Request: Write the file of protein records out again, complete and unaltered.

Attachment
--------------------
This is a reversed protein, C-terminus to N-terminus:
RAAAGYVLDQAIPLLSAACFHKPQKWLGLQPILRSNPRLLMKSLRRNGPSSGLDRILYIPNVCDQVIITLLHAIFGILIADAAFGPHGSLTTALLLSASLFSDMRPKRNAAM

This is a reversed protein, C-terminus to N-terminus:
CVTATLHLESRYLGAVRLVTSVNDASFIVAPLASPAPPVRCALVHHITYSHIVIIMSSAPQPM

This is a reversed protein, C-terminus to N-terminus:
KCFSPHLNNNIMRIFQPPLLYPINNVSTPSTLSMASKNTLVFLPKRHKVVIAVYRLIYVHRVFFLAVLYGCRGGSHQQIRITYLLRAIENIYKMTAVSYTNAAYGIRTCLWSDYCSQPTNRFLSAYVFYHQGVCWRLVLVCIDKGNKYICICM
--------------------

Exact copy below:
This is a reversed protein, C-terminus to N-terminus:
RAAAGYVLDQAIPLLSAACFHKPQKWLGLQPILRSNPRLLMKSLRRNGPSSGLDRILYIPNVCDQVIITLLHAIFGILIADAAFGPHGSLTTALLLSASLFSDMRPKRNAAM

This is a reversed protein, C-terminus to N-terminus:
CVTATLHLESRYLGAVRLVTSVNDASFIVAPLASPAPPVRCALVHHITYSHIVIIMSSAPQPM

This is a reversed protein, C-terminus to N-terminus:
KCFSPHLNNNIMRIFQPPLLYPINNVSTPSTLSMASKNTLVFLPKRHKVVIAVYRLIYVHRVFFLAVLYGCRGGSHQQIRITYLLRAIENIYKMTAVSYTNAAYGIRTCLWSDYCSQPTNRFLSAYVFYHQGVCWRLVLVCIDKGNKYICICM